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Sten Rail Update

Discussion in 'Gunsmithing and Repairs' started by 444, May 17, 2003.

  1. 444

    444 Well-Known Member

    A couple months ago, I posted a thread about trying to mount a
    Weaver rail on my Sten subgun without drilling holes in the reciever tube. My first impulse was to use accuglass to glue the rail onto the gun. After talking to one of the local machine gun gurus, he told me that he made a rail mount for the Sten and he would be happy to make one for me. What he did was simply get a new mag well. Or whatever you call the thing on a Sten that is part mag well part dust cover. He drills it and screws a Weaver rail onto it. On his gun, he drilled on through the tube making the mount solid. I decided against this. Installation was about as simple as could be. I knocked out the front sight and slide the mag well/dust cover off. Removed the spring loaded gizmo that holds the part in place on the gun and installed it on my new part. I then removed a Leupold/Gilmore optical sight from my Ruger PC9 and attached it to the rail.
    How good is it ?
    Better than before. For those that missed the first thread, my gun shot about six feet to the left using the factory sights. The front sight was mounted clear on the right side of the tube for some reason. I saw no reason to own a gun that I had to use six feet of Kentucky windage to hit anything. This mount at least allows me to have an adjustable sight. The mount moves around like crazy. But, from about 20 yards, using a rest, I can probably keep all my shots in the black of a 25 yard pistol target on semi-auto. This isn't target accuracy, but this is a short range weapon, that fires from an open bolt. Heck the bolt weighs more than the rest of the gun and it flys forward on each shot. The stock is as loose as the scope mount. But, I will now be able to compete in the local machine gun matches and at least enjoy my investment.
    I will try a couple pictures although my photography is seriously lacking. The piece of paper the gun is sitting on is my tax stamp, but it didn't come out. Just wanted to let all the lurkers out there know that this is totally above board.
  2. 444

    444 Well-Known Member

    And another with the original part in the foreground.
  3. 444

    444 Well-Known Member

    Yet again.
    By the way, the Crown Royal bag is my hillbilly camera case. Hillbillys can't afford Crown Royal.
  4. 444

    444 Well-Known Member

    I am sure you are tired of this now, if you were interested to begin with.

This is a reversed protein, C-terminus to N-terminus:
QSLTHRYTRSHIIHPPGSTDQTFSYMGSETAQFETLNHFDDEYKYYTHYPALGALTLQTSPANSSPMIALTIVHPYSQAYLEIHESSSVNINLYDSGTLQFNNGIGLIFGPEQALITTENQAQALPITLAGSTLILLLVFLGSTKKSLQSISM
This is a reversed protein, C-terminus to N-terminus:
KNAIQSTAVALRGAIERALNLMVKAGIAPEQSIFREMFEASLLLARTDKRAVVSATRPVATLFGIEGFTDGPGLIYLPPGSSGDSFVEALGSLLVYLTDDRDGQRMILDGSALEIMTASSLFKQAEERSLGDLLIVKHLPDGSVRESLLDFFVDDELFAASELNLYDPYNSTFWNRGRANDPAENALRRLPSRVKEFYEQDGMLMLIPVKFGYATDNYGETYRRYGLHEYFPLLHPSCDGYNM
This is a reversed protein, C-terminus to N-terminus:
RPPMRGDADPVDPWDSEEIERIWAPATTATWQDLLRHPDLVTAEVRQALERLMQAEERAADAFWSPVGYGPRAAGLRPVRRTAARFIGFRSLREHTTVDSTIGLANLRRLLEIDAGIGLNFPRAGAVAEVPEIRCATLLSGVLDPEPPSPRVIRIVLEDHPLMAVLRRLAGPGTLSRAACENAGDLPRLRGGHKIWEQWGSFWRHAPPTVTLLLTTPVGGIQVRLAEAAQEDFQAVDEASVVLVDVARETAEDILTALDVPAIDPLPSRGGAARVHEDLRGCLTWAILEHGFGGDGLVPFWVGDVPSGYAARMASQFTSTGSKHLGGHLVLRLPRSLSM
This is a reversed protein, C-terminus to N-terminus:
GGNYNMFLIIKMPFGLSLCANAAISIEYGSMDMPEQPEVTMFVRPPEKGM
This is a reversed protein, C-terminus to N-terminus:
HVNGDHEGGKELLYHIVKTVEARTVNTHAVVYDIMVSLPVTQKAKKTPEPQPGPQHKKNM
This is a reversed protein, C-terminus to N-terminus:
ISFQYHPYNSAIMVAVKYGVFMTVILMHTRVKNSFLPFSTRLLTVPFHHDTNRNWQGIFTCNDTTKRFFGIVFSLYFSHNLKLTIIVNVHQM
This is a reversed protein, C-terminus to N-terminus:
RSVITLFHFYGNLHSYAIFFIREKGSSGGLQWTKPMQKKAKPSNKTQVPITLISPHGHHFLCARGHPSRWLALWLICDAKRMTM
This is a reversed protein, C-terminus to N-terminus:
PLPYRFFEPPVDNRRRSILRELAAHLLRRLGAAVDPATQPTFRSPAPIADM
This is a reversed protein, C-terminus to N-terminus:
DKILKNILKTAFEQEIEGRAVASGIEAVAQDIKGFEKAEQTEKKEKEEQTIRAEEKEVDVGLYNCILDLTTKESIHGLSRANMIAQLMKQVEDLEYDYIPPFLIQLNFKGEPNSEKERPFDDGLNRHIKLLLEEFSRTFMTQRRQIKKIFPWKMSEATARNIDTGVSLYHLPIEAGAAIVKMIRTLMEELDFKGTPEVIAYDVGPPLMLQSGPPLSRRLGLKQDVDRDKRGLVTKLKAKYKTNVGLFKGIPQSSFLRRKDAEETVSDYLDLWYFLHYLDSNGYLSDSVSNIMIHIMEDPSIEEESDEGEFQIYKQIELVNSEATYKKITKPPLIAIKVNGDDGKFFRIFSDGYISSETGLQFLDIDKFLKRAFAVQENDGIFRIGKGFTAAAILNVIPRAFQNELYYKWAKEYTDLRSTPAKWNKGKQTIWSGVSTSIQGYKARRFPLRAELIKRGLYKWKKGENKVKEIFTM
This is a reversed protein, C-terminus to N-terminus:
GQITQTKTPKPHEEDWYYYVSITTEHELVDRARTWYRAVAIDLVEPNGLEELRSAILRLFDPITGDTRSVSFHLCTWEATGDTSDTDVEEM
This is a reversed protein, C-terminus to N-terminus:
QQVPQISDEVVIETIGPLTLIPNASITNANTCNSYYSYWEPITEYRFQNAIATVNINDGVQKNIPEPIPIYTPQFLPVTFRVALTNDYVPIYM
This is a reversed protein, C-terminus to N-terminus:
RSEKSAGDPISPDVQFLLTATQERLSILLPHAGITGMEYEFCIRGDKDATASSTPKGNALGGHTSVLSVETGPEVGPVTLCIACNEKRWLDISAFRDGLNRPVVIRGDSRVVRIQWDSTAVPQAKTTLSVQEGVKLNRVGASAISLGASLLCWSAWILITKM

5. MicroBalrog

    MicroBalrog member

    Actually we're not bored. Tactical STEN! Way to go!
  6. DJJ

    DJJ Well-Known Member

    I want a STEN. :(

    Oh, MP5s are cool and all, but they have no personality.

    By the way - it sure is bright in Pahrump at 3:58 AM. Hope you didn't get a moonburn. :p
  7. 444

    444 Well-Known Member

    That is latent radiation.

    My opinion is the Sten would be one of the last sub-guns I would buy again. It was a first generation subgun made at the cheapest possible price.
    Today, subguns are very expensive, so you have to stick with what you can afford. And the Sten was the second cheapest subgun I could find. I could have had a MAC for less, but at the time I considered that to be an inferior gun to the Sten. However, for another thousand dollars I could have had an UZI, which I consdier to be a much better gun. MUCH better. It would have been well worth it.
  8. Johnny Guest

    Johnny Guest Moderator Emeritus

    444, you wrote - - -

    " It was a first generation subgun made at the cheapest possible price. "

    I always thought the Sten was one of the second gen SMGs, like the MP 38 and 40, the M3, and such-- Lotsa stampings and shortcuts to production. The earlier, fully machined and milled types, such as the MP 18, Thompson, and Lanchester were the Gen One types, IIRC.

    Yeah, I know the Sten is a somewhat crude example of the gunmakers' art, but it is really a part of history. I became infected with the "wants" for one when watching the old WW-II movies about the Brit paras and commandos. Rent the video of "The Longest Day" or "A Bridge Too Far" and get "fired up" about your piece again. ;)

  9. 444

    444 Well-Known Member

    Johnny, I am not sure. I am not a big NFA expert or anything. I always considered stuff like this to be first gen. the Uzi, Mac and stuff like that being second gen and closed bolt stuff like the MP5 third.
    I have no idea if this is correct or not.
  10. SDC

    SDC Well-Known Member

    The normal nomenclature goes:

    1st generation - big, machined firearms lovingly built with care(built the way a gun is SUPPOSED to be built ;) ), with a wooden stock and a bolt that ends flush at the chamber; eg. Thompson, MP18, Lanchester, Reising, etc.

    2nd generation - smgs built as fast and cheap as possible, with stamped or tubular receivers; ALL of these have a fixed firing pin. eg. Sten, PPSH, PPD, Austen, Owen, etc.

    3rd generation - anything with an "overhanging bolt", that places part of the mass of the bolt ahead of the breech face, to collapse the overall length into a smaller package. eg. UZI, Kommando, Ingram, etc.

    Things like the MP-5 are either a "post-third" or a 4th generation design, depending on who you talk to. The real difference between the 1st and 2nd gen smgs is in ease of manufacture.
  11. 444

    444 Well-Known Member

    I stand corrected.

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